The present study demonstrates that transcatheter closure of PFO is a safe and effective technique for patients presenting with paradoxical embolism. This technique is associated with a high success rate, low incidence of procedural and in-hospital complications, and excellent long-term follow-up results.
The role of a PFO as a mechanism of paradoxical embolism and cerebral ischemic events has been recognized. However, it remains a diagnosis of exclusion, inasmuch as direct demonstration of embolus passage through the PFO is infrequent.9,10⇓ The assumed mechanism for PFO-related systemic ischemic events is paradoxical embolism of venous thromboemboli, fat, or air. Treatment options can range from antiplatelet or anticoagulant therapy or both to surgical or transcatheter PFO closure.
Mas et al13 reported an average annual recurrence rate of 3.4% for the combined end point of TIA and stroke in 132 patients treated with either aspirin or oral anticoagulation at a mean follow-up period of 1.9 years. An annual recurrence rate of 3.8% was reported in the Lausanne Stroke Registry at the 3-year follow-up, with no significant difference between aspirin and oral anticoagulation.14 Risks of fatal hemorrhagic events between 2% and 7% and of major hemorrhagic events between 2.1% and 12.8% have been reported in patients with cerebrovascular disease treated with oral anticoagulation.23–25⇓⇓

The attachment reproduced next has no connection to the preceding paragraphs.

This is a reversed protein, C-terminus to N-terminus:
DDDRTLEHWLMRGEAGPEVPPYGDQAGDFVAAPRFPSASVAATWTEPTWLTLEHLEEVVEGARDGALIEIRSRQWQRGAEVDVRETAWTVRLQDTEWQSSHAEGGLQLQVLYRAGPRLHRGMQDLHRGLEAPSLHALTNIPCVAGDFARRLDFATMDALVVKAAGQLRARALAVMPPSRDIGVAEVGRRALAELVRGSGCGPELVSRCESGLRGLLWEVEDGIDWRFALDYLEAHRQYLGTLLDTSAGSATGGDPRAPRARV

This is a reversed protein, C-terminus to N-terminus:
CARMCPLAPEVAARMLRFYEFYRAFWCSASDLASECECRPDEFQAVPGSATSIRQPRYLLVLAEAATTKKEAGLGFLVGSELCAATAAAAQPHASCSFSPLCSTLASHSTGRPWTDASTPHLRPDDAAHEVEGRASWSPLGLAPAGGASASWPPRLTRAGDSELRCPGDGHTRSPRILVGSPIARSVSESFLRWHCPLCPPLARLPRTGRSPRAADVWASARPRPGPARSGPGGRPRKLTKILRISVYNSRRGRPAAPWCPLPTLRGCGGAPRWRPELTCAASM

Mixed results of surgical closure of PFO in patients with paradoxical embolism have been reported. Dearani et al26 reported their results in 91 patients with cryptogenic stroke who underwent surgical closure of a PFO. Although they had no operative mortality, atrial fibrillation occurred in 11 patients, and pericardial effusion occurred in 6 patients, with 4 of them requiring pericardiocentesis. Furthermore, 8 patients had recurrent TIAs, resulting in a freedom from recurrent neurological event of 92.5% at 1 year and 83.4% at 4 years. The results of Dearani et al are in contrast with those of Ruchat et al,18 who reported 1 perioperative TIA and no further embolic events at a mean follow-up of 36 months in a series of 59 patients.
Transcatheter closure of PFO offers the advantages of closure of the defect without the disadvantages of open-heart surgery. In the present study, the atrial septal closure device was successfully deployed in all patients, and an effective occlusion (none or trivial shunt) was achieved in 100% of patients. Procedural and in-hospital complications were low, as reflected in no deaths and no systemic thromboembolic events during hospitalization. We had 1 device embolization and 1 episode of pericardial tamponade requiring pericardiocentesis.